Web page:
It seems like such a slight change, going to bed at 9 p.m. instead of 9:30 or 10:15. But over the past two weeks, as I have sought to give up my nights for Jesus in a Lenten bedtime fast, I have begun to see big changes in my life.

Surprisingly, I am not well-rested yet, not bright-eyed and bushy-tailed, as my Grandma Ruth liked to say. Part of that is a result of my fast beginning just about the time Daylight Savings Time required us to change our clocks. So, for days it felt like I was going to bed at 8, and I just couldn’t go to sleep that early.

But over time, I suspect that will change as I force myself to spend 8 hours in my bed each night, sleeping or not.

The big changes I have seen, however, have been more at the heart level, have been about trust and abandon and the fact that the rules of my fast mean I can’t Google at 1:30 a.m. when I wake up worried.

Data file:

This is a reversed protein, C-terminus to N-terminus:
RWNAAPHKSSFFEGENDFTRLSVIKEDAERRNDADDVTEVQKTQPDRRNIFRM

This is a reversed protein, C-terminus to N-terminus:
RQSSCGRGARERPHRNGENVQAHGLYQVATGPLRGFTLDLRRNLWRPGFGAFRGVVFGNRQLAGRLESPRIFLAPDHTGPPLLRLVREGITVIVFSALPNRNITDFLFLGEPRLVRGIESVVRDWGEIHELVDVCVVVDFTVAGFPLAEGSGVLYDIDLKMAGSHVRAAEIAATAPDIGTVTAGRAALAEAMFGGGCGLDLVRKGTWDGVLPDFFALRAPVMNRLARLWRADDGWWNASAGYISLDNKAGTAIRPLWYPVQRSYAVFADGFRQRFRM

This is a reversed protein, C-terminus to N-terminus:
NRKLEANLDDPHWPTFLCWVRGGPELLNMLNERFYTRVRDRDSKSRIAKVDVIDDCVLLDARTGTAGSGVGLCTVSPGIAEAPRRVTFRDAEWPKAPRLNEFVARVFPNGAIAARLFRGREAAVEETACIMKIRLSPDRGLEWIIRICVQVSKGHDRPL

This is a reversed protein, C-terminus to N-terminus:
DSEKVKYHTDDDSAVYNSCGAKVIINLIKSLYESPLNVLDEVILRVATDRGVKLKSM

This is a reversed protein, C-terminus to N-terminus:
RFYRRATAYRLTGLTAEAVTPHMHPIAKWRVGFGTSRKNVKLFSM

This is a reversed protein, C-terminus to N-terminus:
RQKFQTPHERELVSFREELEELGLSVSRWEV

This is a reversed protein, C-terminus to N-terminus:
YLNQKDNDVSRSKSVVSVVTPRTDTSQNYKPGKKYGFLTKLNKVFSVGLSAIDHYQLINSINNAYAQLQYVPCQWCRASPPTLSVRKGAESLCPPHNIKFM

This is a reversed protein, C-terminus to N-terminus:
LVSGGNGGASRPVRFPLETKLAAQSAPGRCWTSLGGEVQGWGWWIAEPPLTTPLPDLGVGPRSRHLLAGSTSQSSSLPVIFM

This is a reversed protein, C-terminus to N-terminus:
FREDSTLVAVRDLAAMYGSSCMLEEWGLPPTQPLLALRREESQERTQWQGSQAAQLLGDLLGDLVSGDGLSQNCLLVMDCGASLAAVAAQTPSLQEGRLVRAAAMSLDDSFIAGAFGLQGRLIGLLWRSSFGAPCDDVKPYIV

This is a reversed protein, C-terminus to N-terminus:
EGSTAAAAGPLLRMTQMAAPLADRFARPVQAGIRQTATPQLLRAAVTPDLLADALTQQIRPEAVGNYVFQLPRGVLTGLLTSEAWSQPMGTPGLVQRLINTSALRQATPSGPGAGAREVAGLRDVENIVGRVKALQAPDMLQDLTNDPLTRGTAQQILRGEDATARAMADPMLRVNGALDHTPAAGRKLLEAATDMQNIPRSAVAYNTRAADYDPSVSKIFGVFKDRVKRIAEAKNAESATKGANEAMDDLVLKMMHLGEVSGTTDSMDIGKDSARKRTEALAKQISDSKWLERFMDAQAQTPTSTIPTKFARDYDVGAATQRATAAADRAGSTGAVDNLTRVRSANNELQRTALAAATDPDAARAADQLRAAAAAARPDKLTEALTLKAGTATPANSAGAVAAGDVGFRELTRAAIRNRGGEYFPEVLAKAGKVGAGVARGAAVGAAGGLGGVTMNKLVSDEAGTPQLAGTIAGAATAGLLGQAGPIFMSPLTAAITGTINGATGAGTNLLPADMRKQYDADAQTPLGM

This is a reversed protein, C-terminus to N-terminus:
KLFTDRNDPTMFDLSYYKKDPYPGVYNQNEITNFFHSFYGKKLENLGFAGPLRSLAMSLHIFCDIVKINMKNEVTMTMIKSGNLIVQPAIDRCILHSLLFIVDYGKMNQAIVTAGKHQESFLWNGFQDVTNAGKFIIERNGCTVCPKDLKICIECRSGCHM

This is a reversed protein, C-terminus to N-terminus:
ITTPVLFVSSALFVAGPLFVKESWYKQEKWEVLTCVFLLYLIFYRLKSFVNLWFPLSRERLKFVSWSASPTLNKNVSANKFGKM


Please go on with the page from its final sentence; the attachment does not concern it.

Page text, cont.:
One small change, one big result. My faith in God’s ability to handle my life better than me is growing. When I lay down at night, trying to quiet the thoughts of all the things I didn’t do and need to do, I am forced to say to Jesus, “I give up for today. It’s in your hands.”

Milton at Don’t Eat Alone writes about small changes and big results in his post, “Lenten Journal: An Important Slight Change.

The difference between important and slight is often difficult to discern. What seems enormous in one moment shrinks in perspective; what seems dispensable now grows into necessity in retrospect. The bottom line is life has no discards. Each word, each motion matters. The things we’ve done and the things we’ve left undone are each an important slight change. Life is important and slight in the same moment, Milton writes.

Living with this sense of the magnitude of every moment can paralyze me if I let it. Each choice becoming cosmically charged with the power to change everything. Or, when I see the weight of these moments for what they are, small moves in the same direction, I see that my life is shaped and lived by the sum of them.

Or, as Milton says it, “The changes that matter often begin in incremental incidents.”

What small changes have you made recently? How are you measuring the results?

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